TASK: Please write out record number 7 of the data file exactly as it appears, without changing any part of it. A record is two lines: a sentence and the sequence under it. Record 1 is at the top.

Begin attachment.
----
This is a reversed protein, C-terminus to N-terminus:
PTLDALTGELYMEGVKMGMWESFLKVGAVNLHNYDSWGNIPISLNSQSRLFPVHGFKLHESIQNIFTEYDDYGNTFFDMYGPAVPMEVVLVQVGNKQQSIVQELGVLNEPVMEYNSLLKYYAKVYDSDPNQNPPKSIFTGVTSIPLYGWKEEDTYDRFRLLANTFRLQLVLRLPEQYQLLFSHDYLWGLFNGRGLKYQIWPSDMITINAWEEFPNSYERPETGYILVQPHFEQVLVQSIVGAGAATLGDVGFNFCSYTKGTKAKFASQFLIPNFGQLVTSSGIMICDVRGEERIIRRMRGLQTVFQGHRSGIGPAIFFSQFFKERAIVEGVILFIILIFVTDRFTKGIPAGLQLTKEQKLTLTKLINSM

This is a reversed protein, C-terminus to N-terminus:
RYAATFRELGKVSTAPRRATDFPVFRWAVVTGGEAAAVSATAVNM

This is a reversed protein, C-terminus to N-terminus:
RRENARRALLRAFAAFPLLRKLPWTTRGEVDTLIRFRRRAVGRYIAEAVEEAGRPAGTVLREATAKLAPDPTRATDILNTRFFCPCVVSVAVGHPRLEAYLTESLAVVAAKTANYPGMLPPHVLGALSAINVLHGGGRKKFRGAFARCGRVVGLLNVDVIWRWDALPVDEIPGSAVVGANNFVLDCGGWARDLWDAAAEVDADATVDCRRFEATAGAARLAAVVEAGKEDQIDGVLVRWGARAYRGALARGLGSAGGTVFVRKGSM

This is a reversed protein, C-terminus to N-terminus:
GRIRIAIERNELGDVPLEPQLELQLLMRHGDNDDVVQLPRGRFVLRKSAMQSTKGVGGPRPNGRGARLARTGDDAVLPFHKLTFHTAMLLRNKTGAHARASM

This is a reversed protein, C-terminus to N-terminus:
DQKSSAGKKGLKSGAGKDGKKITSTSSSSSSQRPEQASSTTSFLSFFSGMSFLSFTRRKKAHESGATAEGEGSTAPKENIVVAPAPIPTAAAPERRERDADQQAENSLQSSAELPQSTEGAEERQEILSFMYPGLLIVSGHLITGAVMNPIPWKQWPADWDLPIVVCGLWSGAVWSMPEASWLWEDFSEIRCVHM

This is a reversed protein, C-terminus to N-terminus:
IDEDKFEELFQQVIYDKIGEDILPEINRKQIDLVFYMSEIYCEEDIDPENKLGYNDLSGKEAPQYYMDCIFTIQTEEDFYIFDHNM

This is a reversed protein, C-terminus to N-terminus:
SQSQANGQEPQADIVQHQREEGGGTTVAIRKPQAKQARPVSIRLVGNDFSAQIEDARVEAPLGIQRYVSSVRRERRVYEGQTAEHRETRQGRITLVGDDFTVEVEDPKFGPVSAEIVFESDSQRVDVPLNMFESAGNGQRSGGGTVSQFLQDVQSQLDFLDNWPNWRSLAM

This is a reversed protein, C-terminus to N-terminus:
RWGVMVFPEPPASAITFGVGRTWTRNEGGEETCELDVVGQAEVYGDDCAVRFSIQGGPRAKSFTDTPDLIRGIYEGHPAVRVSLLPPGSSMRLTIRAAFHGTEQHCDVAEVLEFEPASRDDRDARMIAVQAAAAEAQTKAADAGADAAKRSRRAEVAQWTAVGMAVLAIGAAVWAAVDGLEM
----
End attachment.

This is a reversed protein, C-terminus to N-terminus:
SQSQANGQEPQADIVQHQREEGGGTTVAIRKPQAKQARPVSIRLVGNDFSAQIEDARVEAPLGIQRYVSSVRRERRVYEGQTAEHRETRQGRITLVGDDFTVEVEDPKFGPVSAEIVFESDSQRVDVPLNMFESAGNGQRSGGGTVSQFLQDVQSQLDFLDNWPNWRSLAM